Hopefully, we will be able to use this to check if ASOG goes autonomous at any point

https://twitter.com/SpaceOffshore/status/1457411213063753731


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Both LaunchPhotography and SpaceFlightNow show the launch time as 12:31 UTC (as of November 7th).

Offline Ken the Bin

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Both LaunchPhotography and SpaceFlightNow show the launch time as 12:31 UTC (as of November 7th).

I really should have put ~~ on my estimated launch times, rather than just ~.

Using 12:31 as a new anchor, I now have:

Primary Day = Friday, November 12 at ~~12:31 UTC (~~07:31 EST).
Backup Day #1 = Saturday, November 13 at ~~12:09 UTC (~~07:09 EST).
Backup Day #2 = Sunday, November 14 at ~~11:47 UTC (~~06:47 EST).
Backup Day #3 = Monday, November 15 at ~~11:25 UTC (~~06:25 EST).
Backup Day #4 = Tuesday, November 16 at ~~11:04 UTC (~~06:04 EST).
Backup Day #5 = Wednesday, November 17 at ~~10:42 UTC (~~05:42 EST).
Backup Day #6 = Thursday, November 18 at ~~10:21 UTC (~~05:21 EST).
Backup Day #7 = Friday, November 19 at ~~09:59 UTC (~~04:59 EST).

When a weather forecast is issued, that will pretty much nail it down.

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L-3 weather forecast: Friday is 60% 'Go'.  Saturday is 80% 'Go'.  All Additional Risk Criteria are Low except the Booster Recovery Weather for Friday which is Moderate.

Note that the validity period of 12 Nov 2021 / 0701 - 0801L (12/1201 - 1301Z) indicates a launch time of 12:31 UTC (07:31 EST), which is right in the middle of the period.

Edit: Fixed a typo.
« Last Edit: 11/09/2021 01:56 pm by Ken the Bin »

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The Falcon 9 is expected to reach the launch pad sometime today or before noon tomorrow.
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It seems that the recovery droneships are quite near eachother as Finn and JRTI prep for Crew 3 and Bob and ASOG head out for Starlink. Doug is not far behind on the way for Starlink fairing recovery. Hard to say if ASOG is running solo. I think they are on tow collecting data.

https://twitter.com/julia_bergeron/status/1458110593999724549

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What stays 4-1 for?  What  does it mean?

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What stays 4-1 for?  What does it mean?

I think it's mentioning the type of Starlink constellation these sats belong to (Group 4). In this case, it's the 53.2-degree orbit.

The Group 2 (launched before Inspiration4) refers to the 70-degree polar orbit.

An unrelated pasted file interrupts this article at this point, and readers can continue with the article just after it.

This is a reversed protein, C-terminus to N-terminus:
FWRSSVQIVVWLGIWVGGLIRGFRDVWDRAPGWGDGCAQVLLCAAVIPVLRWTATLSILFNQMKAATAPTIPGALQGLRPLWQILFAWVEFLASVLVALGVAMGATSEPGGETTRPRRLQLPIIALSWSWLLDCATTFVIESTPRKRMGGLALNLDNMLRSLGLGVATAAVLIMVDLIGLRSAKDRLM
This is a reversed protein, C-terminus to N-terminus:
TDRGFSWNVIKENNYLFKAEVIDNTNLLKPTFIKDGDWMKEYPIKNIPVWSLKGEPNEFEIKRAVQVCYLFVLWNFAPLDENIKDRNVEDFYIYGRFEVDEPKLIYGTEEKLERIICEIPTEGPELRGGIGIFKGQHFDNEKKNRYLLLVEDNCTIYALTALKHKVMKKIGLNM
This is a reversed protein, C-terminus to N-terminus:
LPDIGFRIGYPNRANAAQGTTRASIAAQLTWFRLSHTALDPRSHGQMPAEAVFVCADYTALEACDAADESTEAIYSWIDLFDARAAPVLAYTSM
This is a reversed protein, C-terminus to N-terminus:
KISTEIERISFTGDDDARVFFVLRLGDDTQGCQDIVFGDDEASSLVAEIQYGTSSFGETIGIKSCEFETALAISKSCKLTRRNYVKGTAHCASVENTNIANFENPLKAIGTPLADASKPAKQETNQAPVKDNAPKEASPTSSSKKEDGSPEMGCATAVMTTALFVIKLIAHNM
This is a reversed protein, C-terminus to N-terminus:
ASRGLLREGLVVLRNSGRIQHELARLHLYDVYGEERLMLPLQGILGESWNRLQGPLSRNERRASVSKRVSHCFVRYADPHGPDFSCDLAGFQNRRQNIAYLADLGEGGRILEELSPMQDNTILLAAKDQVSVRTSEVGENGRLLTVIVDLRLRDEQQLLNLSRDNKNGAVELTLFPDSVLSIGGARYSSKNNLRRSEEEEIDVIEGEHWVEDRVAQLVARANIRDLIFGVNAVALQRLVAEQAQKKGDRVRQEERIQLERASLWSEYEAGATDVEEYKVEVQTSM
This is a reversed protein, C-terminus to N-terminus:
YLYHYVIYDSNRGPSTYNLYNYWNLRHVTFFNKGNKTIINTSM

« Last Edit: 11/09/2021 06:26 pm by ZachS09 »
Liftoff for St. Jude's! Go Dragon, Go Falcon, Godspeed Inspiration4!

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https://twitter.com/TSKelso/status/1458154159073488898
Quote
CelesTrak has pre-launch SupTLEs for the #Starlink Group 4-1 launch set for Nov 12 at 1240 UTC of 53 satellites from Cape Canaveral. Deployment is set for 12:55:56.740 UTC, just over 15 minutes after launch.

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What stays 4-1 for?  What does it mean?

I think it's mentioning the type of Starlink constellation these sats belong to (Group 4). In this case, it's the 53.2-degree orbit.

The Group 2 (launched before Inspiration4) refers to the 70-degree polar orbit.
I'm thinking the Groups refer to this:
Group 1 - 550 km at 53.0°
Group 2 - 570 km at 70.0°
Group 3 - 560 km at 97.6°
Group 4 - 540 km at 53.2°
Launches Seen: Atlas V OA-7, Falcon 9 Starlink 6-4, Falcon 9 CRS-28,

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It's busy out in the Atlantic Ocean!

(Which is good Grinning face with smiling eyes)

Back-to-back missions coming up.

https://twitter.com/SpaceOffshore/status/1458187173199597572

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The Falcon 9 is expected to reach the launch pad sometime today or before noon tomorrow.
A NASA photo from a few minutes ago shows that the rocket has not been brought to the LC-40 launch pad for the Starlink mission.
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Offline russianhalo117

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The Falcon 9 is expected to reach the launch pad sometime today or before noon tomorrow.
A NASA photo from a few minutes ago shows that the rocket has not been brought to the LC-40 launch pad for the Starlink mission.
Unless a still from live video nasa photo releases are frequently behind the timeline to be relevant.

Offline vaporcobra

EXIF data shows it was taken a few hours ago. https://images.nasa.gov/details-NHQ202111090009

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Cross-post.

Is JRTI returning to port?

If so, this Starlink launch will be delayed until either of the East Coast ASDS are available.

It might also explain why 1062.4 has (apparently) not been transported to the pad?

Currently, NSF Fleetcam is not pointing to either LC-39A or SLC-40.

[Edit re: vaporcobra: Perhaps a few days' launch delay for ship's crew relief?]

Some highlights from the Crew-3 Delta LRR Press Conference: